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Disaster preparedness: Are retired physicians willing to help?

Elena M. Shephard, MD, MPH, Eileen J. Klein, MD, MPH, Kathryn G. Koelemay, MD, MPH, Jack Thompson, MSW

Abstract


Objective: To identify the proportion of retired physicians belonging to a state-wide professional association who would be willing to volunteer in the event of a disaster.
Methods: A paper-based, self-administered questionnaire sent to all physicians listed as retired members of the Washington State Medical Association (WSMA). The main questions included whether subjects would be willing to volunteer during a disaster, which tasks they would be most willing to perform, and whether they would be willing to participate in disaster preparedness training.
Results: A total of 2,443 surveys were mailed, 2,274 arrived at their destination (169 were undeliverable), and 1,447 were returned (response rate 64 percent). Fifty-four percent of respondents reported they would be willing to perform healthcare tasks during a disaster and 24 percent of respondents said they would possibly be willing to help. Tasks retired physicians were most willing to assist with included minor wound care (85 percent), vaccine administration (74 percent), and starting intravenous lines (71 percent). Fewer respondents indicated willingness to assist with community education (60 percent) or staffing ambulatory clinics (48 percent). Seventy-eight percent indicated they would attend disaster preparedness training.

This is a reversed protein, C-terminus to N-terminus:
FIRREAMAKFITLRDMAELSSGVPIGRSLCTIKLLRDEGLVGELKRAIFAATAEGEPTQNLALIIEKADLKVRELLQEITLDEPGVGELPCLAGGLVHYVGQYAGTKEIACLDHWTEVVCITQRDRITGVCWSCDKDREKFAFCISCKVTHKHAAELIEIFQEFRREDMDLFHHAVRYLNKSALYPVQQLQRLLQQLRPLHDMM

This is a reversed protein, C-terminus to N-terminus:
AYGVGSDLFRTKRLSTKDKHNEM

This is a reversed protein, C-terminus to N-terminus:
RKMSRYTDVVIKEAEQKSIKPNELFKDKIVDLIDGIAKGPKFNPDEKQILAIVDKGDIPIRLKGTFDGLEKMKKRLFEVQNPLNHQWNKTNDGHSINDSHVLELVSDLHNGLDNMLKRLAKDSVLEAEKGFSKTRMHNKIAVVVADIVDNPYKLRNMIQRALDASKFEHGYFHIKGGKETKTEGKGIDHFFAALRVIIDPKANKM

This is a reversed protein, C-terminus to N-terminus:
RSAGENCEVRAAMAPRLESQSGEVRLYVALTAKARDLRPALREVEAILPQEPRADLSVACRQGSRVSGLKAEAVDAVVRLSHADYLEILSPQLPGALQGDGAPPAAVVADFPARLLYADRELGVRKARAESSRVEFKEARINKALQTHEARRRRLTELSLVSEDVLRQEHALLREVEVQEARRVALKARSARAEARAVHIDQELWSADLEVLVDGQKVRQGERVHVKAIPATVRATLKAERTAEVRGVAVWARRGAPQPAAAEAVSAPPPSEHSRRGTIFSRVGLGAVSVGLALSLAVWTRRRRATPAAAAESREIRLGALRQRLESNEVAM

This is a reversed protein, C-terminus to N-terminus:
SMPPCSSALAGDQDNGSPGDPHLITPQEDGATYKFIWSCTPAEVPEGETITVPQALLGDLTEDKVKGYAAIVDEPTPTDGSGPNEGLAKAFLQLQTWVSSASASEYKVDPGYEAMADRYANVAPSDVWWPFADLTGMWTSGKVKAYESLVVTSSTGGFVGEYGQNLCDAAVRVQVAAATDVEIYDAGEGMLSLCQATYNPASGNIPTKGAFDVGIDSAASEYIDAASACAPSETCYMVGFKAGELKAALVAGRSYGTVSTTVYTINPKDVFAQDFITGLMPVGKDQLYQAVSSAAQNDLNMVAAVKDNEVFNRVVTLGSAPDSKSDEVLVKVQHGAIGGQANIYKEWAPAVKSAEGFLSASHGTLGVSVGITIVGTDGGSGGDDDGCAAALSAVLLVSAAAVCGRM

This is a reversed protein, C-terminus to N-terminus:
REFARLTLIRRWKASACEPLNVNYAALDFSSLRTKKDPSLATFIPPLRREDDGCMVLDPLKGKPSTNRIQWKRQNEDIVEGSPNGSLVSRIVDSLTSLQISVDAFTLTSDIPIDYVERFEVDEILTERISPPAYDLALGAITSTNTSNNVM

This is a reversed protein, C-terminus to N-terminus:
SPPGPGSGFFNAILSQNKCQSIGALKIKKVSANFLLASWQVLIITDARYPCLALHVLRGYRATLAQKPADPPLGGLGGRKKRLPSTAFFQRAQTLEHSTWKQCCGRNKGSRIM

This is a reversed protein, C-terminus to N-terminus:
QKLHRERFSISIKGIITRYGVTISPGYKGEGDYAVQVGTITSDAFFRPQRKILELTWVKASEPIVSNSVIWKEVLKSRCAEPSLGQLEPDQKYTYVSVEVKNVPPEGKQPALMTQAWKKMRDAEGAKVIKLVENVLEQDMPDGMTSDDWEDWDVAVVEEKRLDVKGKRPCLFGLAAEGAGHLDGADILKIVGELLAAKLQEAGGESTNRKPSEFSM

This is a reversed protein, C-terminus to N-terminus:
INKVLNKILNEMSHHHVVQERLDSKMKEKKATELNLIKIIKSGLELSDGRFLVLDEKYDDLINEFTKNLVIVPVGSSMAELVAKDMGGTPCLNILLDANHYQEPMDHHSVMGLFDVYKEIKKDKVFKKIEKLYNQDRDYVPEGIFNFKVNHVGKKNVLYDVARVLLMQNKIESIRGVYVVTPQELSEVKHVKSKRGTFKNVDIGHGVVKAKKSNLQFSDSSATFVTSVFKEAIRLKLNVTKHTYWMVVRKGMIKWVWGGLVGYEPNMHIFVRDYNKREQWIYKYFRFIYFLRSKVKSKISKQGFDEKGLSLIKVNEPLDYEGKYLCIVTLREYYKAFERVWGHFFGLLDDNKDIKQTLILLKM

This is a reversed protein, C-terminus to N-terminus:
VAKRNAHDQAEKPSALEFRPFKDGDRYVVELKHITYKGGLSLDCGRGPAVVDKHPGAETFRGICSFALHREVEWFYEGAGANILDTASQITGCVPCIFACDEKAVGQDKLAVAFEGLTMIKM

Conclusions: Healthcare facilities must be prepared to cope with staffing shortages in the event of a disaster and volunteers such as retired physicians could fill crucial roles in a medical response plan. The majority of retired physicians surveyed would be willing to participate. They would be most willing to perform well-defined tasks directly related to patient care. Most would be willing to participate in preparatory training.


Keywords


emergency preparedness, surge capacity, personnel

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References


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DOI: https://doi.org/10.5055/ajdm.2009.0040

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